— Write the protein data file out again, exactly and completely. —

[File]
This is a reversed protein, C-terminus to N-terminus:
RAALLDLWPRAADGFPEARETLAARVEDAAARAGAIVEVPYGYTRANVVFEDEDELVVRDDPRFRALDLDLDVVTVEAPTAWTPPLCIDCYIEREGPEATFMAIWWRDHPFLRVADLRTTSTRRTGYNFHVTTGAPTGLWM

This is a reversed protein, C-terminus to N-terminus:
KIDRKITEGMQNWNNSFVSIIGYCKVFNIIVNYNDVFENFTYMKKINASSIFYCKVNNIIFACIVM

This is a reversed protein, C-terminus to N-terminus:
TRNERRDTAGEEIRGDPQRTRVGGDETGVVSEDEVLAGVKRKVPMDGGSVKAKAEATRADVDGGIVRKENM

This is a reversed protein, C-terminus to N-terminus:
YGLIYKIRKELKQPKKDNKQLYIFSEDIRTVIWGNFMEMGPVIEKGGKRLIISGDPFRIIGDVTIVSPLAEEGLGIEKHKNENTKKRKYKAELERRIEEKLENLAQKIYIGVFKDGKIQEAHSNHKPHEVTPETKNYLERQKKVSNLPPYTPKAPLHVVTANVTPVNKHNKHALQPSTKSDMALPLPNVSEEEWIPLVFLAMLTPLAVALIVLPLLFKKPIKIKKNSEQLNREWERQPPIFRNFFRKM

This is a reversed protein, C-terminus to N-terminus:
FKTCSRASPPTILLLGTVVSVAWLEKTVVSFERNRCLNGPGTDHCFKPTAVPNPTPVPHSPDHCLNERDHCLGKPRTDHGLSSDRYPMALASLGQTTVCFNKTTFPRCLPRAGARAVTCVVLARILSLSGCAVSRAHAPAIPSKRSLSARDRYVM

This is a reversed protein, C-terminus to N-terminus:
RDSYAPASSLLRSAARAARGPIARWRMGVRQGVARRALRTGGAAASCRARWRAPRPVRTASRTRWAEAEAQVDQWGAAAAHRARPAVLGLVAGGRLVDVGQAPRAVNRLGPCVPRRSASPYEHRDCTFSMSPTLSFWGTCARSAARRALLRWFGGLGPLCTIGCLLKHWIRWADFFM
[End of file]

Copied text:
This is a reversed protein, C-terminus to N-terminus:
RAALLDLWPRAADGFPEARETLAARVEDAAARAGAIVEVPYGYTRANVVFEDEDELVVRDDPRFRALDLDLDVVTVEAPTAWTPPLCIDCYIEREGPEATFMAIWWRDHPFLRVADLRTTSTRRTGYNFHVTTGAPTGLWM

This is a reversed protein, C-terminus to N-terminus:
KIDRKITEGMQNWNNSFVSIIGYCKVFNIIVNYNDVFENFTYMKKINASSIFYCKVNNIIFACIVM

This is a reversed protein, C-terminus to N-terminus:
TRNERRDTAGEEIRGDPQRTRVGGDETGVVSEDEVLAGVKRKVPMDGGSVKAKAEATRADVDGGIVRKENM

This is a reversed protein, C-terminus to N-terminus:
YGLIYKIRKELKQPKKDNKQLYIFSEDIRTVIWGNFMEMGPVIEKGGKRLIISGDPFRIIGDVTIVSPLAEEGLGIEKHKNENTKKRKYKAELERRIEEKLENLAQKIYIGVFKDGKIQEAHSNHKPHEVTPETKNYLERQKKVSNLPPYTPKAPLHVVTANVTPVNKHNKHALQPSTKSDMALPLPNVSEEEWIPLVFLAMLTPLAVALIVLPLLFKKPIKIKKNSEQLNREWERQPPIFRNFFRKM

This is a reversed protein, C-terminus to N-terminus:
FKTCSRASPPTILLLGTVVSVAWLEKTVVSFERNRCLNGPGTDHCFKPTAVPNPTPVPHSPDHCLNERDHCLGKPRTDHGLSSDRYPMALASLGQTTVCFNKTTFPRCLPRAGARAVTCVVLARILSLSGCAVSRAHAPAIPSKRSLSARDRYVM

This is a reversed protein, C-terminus to N-terminus:
RDSYAPASSLLRSAARAARGPIARWRMGVRQGVARRALRTGGAAASCRARWRAPRPVRTASRTRWAEAEAQVDQWGAAAAHRARPAVLGLVAGGRLVDVGQAPRAVNRLGPCVPRRSASPYEHRDCTFSMSPTLSFWGTCARSAARRALLRWFGGLGPLCTIGCLLKHWIRWADFFM